ndian Cardinal D. Simon Lourdusamy, who had been the editor of a Catholic weekly newspaper before coming to Rome to serve as head of the Vatican Congregation for Eastern Churches, died in Rome at the age of 90. He is pictured in an undated photo with Bl essed Teresa of Kolkata. CNS files.

Indian cardinal's death leaves College of Cardinals with 214 members

By  Carol Glatz, Catholic News Service
  • June 1, 2014

VATICAN CITY - An Indian cardinal who had been the editor of a Catholic weekly newspaper before coming to Rome to serve as head of the Vatican Congregation for Eastern Churches died in Rome at the age of 90.

The death of Cardinal D. Simon Lourdusamy June 2 leaves the College of Cardinals with 214 members, 118 of whom are younger than 80 and therefore eligible to vote in a conclave.

In a telegram of condolence to Archbishop Anthony Anandarayar of Pondicherry and Cuddalore, Pope Francis recalled the late cardinal who spent his life "spreading the Gospel first in India and subsequently in service to the universal church."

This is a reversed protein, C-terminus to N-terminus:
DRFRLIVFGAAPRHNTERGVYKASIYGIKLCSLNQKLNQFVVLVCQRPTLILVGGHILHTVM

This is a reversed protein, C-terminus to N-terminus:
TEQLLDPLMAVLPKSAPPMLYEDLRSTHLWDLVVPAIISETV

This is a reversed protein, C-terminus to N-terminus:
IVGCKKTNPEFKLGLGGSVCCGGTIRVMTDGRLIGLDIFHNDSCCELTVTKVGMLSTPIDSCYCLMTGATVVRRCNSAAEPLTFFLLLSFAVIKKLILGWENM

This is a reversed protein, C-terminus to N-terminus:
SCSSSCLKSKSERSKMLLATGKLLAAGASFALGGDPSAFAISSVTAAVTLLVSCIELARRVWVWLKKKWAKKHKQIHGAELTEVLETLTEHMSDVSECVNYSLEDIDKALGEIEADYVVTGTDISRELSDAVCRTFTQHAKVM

Born in 1924 in Kalleri, India, the late cardinal was ordained a priest of Pondicherry in 1951. He was made auxiliary bishop of Bangalore in 1962 and archbishop four years later.

While in India, he served as editor of "Sarva Vyabi," the archdiocese's Tamil Catholic weekly; director of the Catholic Doctors' Guild, the Newman Association and the Catholic University Students' Union.

An expert in canon law and liturgy, he went to Rome in 1971 to work at the Vatican, becoming secretary of the Congregation for the Evangelization of Peoples in 1975. He was made a cardinal in 1985, the same year he was appointed to the Congregation for Eastern Churches -- the office responsible for the world's Eastern-rite Catholics.

He retired in 1991 at age 67 for reasons of health.

He said in 1998 that for Christianity to take root in Asia, it must be inculturated and meaningful to local people.

"The Gospel cannot be proclaimed in a vacuum. Being the Word of Life, it addresses real life situations" such as poverty, disease, injustice, oppression of women and the abuse of the environment, he had said.

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